As we headed out to the Chesapeake, the fog was still hanging onto the water.

Little Choptank 2013 I November 14 to 18 040

We hardly saw this guy till he got a little closer.

Little Choptank 2013 I November 14 to 18 039

But then it cleared, and we went out to find some stripers!  Or as people in Maryland refer to them, rockfish.   This is the big prize, since they have to be a certain size in order to keep, plus some of us who aren’t that crazy about eating fish (me) will eat striped bass.

These we caught out in Montauk one year, one of our FAVORITE places to go on vacation.


Our little family of fisherpersons:

Copy (2) of Montauk Vacation July 22-29, 06 148

And this one John and our friend Bill caught last summer, right out in the Chesapeake.


And this one John caught last December! He was fishing with our electrician, Rick, in the Chesapeake.


So, anyway, we’re no strangers to catching them.  And did we catch any you may ask?  Um…. no.  We didn’t.  We caught two crab buoys.  Which we certainly didn’t intend to catch.  And we caught a giant net that must have broken off a commercial fishing boat, it was so big!  We could hardly lift it, so we didn’t bring it into the boat, but I wish I took a picture.  You know what I could’ve said then….   nothing but net.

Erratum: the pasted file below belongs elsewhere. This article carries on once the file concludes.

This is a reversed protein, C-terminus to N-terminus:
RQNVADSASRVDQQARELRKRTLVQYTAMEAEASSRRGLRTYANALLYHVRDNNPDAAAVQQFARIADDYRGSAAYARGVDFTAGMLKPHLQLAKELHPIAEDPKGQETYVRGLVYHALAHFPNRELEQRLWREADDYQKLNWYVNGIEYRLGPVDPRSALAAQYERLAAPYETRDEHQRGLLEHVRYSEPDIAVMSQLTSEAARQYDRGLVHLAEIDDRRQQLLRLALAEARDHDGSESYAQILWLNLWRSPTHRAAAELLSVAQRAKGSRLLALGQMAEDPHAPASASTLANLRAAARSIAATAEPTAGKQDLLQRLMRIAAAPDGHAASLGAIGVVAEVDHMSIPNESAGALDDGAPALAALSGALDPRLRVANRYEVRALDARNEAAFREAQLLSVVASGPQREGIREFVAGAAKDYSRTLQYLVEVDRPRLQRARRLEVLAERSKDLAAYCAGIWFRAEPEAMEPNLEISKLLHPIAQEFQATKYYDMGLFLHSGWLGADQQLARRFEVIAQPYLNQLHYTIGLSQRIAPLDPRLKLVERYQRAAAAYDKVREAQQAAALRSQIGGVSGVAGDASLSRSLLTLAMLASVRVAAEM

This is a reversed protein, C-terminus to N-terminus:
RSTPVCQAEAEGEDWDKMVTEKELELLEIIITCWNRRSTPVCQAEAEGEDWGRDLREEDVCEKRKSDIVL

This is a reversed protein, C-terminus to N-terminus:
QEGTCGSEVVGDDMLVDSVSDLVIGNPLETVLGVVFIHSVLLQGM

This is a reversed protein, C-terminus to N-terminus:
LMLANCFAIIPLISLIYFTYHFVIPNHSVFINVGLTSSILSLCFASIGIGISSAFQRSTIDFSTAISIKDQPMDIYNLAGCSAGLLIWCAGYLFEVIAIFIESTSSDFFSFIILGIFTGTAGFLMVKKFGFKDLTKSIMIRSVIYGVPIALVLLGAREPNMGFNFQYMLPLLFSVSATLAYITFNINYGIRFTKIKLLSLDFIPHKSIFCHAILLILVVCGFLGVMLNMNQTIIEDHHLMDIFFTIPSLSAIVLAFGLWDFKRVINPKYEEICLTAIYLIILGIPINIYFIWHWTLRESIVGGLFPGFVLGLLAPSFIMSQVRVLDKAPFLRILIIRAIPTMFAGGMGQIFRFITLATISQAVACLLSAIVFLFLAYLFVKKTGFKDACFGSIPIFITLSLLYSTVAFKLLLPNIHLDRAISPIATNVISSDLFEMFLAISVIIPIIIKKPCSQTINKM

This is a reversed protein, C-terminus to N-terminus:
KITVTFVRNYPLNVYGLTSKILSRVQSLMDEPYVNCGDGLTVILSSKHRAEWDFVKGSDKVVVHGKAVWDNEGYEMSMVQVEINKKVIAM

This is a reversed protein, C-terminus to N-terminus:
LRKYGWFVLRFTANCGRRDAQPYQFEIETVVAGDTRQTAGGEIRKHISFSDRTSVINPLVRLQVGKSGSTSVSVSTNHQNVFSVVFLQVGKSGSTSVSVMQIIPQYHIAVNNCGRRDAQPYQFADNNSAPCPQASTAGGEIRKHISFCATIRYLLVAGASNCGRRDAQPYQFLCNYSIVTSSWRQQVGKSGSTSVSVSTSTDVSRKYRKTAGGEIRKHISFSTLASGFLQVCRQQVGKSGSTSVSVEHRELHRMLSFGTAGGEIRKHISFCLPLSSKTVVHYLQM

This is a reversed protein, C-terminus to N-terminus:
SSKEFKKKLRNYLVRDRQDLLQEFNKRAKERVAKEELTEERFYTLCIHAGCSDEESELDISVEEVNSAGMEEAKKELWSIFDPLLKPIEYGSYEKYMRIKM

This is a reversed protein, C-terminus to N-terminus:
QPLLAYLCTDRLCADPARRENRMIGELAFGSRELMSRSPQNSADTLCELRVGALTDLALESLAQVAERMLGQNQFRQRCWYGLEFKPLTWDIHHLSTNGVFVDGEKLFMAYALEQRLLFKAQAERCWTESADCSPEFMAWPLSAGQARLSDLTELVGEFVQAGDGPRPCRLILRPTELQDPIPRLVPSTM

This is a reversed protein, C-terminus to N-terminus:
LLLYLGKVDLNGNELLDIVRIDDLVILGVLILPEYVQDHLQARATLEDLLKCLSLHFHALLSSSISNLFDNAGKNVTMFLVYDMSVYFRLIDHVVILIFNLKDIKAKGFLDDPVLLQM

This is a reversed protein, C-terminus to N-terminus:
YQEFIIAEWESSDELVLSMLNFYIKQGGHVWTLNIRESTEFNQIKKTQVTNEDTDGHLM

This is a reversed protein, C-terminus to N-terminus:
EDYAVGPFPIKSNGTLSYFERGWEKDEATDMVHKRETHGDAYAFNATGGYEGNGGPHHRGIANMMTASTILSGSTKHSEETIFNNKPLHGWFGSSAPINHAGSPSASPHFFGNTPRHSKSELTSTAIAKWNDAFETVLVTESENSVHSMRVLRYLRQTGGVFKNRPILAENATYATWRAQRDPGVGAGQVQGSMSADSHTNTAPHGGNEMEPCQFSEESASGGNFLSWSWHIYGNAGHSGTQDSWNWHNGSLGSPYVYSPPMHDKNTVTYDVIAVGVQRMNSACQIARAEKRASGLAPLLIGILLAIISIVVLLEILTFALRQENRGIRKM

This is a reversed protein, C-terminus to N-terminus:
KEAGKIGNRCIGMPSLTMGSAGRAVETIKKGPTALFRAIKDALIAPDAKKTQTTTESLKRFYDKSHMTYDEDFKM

We did see a pretty sailboat though.

Little Choptank 2013 I November 14 to 18 fixed 043

And we caught the sunset as we were flying home to get in before it got too dark.  It was such a nice weekend, we really can’t wait till we move down there.

Little Choptank 2013 I November 14 to 18 048




Looking Out My Back Door

August 7, 2013

We are spending August in Maryland, at our future (semi) retirement property.  We’re very comfy, with our garage, our dock and our “Crab Shack”, but what we don’t really have is great internet. Or even good internet.  It’s a problem down here because there isn’t enough people (a/k/a customers) to warrant internet providers installing anything like we’re used to (Fios)  – or anything at all, really.  So, it’s on our list of things to research this month because as much as we would love to have good service now, we’ll absolutely need it once we move here.  (Probably spring of next year.)  John’s job depends on it, plus really,  how could we live without it at this point!